Deimos Moon Facts
- Moon Name: Deimos
- Other Names:: Mars II
- Formed: Over 4 billion years ago
- Discovered: August 12th, 1877 by Asaph Hall III
- Distance from Mars: Between 14,574 miles (perigee) and 14,584 miles (apogee)
- Time to Orbit Around Mars: About 1.26 Earth days
- Total Surface Area: 307 square miles
16 Deimos Facts for Kids
- Deimos is one of the two natural satellites (moons) of the planet Mars.
- The name Deimos comes from Greek mythology. Deimos was the god of dread, the twin brother of Phobos and the son of Ares and Aphrodite.
- Deimos was discovered by Asaph Hall, III on August 12th, 1877.
- Deimos has no atmosphere due to its small size and lack of gravity.
- Deimos is around 8 miles across, making it one of the smallest moons in our Solar System.
- Deimos has a surface area of about 307 square miles.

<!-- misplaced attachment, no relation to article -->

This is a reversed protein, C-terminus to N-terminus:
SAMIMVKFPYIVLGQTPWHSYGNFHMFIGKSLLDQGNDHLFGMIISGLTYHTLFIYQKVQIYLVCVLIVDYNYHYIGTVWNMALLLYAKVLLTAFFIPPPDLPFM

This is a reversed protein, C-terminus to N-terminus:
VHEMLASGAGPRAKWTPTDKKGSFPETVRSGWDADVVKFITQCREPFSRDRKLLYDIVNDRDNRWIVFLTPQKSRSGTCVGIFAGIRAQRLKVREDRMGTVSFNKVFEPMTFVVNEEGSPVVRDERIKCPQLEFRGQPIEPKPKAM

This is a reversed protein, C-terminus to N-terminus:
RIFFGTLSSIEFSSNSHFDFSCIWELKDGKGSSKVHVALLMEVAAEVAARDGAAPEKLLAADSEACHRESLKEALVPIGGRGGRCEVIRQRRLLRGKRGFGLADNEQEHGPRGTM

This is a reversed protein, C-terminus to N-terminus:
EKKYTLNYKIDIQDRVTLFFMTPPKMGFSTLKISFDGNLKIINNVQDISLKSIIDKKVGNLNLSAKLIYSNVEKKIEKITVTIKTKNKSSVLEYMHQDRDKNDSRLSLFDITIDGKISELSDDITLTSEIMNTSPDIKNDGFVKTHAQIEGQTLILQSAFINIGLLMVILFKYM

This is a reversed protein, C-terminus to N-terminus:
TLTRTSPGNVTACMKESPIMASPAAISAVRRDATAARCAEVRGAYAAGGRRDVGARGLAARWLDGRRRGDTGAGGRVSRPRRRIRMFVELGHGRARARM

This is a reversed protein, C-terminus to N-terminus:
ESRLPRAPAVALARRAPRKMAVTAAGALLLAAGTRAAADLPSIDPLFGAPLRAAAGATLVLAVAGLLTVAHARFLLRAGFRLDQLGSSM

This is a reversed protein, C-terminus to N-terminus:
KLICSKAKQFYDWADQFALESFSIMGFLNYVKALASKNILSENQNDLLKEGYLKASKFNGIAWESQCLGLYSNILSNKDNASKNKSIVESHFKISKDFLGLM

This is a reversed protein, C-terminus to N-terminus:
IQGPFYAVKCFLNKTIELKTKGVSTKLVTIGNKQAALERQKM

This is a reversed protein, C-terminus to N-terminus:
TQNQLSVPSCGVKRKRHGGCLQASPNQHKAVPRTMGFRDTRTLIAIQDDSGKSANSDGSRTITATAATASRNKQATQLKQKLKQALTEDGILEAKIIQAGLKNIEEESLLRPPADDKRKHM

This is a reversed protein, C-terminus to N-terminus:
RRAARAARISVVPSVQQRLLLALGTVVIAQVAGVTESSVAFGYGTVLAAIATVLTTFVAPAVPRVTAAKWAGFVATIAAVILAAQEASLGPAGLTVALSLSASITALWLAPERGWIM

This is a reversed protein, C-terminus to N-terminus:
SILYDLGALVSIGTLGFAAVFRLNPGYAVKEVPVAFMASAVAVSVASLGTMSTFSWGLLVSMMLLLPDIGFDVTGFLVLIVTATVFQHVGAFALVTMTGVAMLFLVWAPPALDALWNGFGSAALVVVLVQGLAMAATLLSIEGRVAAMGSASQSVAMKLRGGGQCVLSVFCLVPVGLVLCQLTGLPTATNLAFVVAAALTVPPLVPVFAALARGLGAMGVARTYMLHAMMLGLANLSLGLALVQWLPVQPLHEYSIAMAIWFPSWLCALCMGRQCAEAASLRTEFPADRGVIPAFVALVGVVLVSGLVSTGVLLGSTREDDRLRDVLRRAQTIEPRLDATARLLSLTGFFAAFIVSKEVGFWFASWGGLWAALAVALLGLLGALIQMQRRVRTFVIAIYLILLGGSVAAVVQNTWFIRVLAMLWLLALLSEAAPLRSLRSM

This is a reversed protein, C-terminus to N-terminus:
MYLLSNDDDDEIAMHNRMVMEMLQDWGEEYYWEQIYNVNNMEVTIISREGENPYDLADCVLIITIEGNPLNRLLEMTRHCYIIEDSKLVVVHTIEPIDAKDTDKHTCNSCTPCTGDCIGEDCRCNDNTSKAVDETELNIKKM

- The mean radius of Deimos is 3.9 miles.
- Deimos is the smallest of the two moons that orbit Mars.
- The closest (perigee) Deimos’s orbit gets to Mars is 14,574 miles.
- The farthest (apogee) Deimos’s orbit gets from Mars is 14,584 miles.
- Deimos has the farthest orbit of the two moons that orbit Mars.
- Deimos takes around 30 Earth hours to orbit the planet Mars.
- Deimos’s orbit is getting longer as time passes, and it’s due to its distance from Mars.
- Deimos will eventually escape the orbit of Mars and become an asteroid.
- The largest crater on the surface of Deimos is Voltaire and it has a diameter of almost 1.2 miles.
- The first photograph of Deimos was taken in 1971, by the Mariner 9 spacecraft.
Pictures of the Moon Deimos
A photo showing the shadow of Deimos over the planet Mars.
A photo of Deimos moon (left) compared to Phobos moon (right).
A close-up photo of the surface of the Mar’s moon Deimos.
Additional Resources on the Moon Deimos
- Deimos – NASA Solar System Exploration – Explore the moon Deimos on the NASA Solar System Exploration website.
- Phobos and Deimos – Learn about the Phobos and Deimos moons on the ESA website.
- Deimos on Britannica – Find more facts about Deimos on the Britannica website.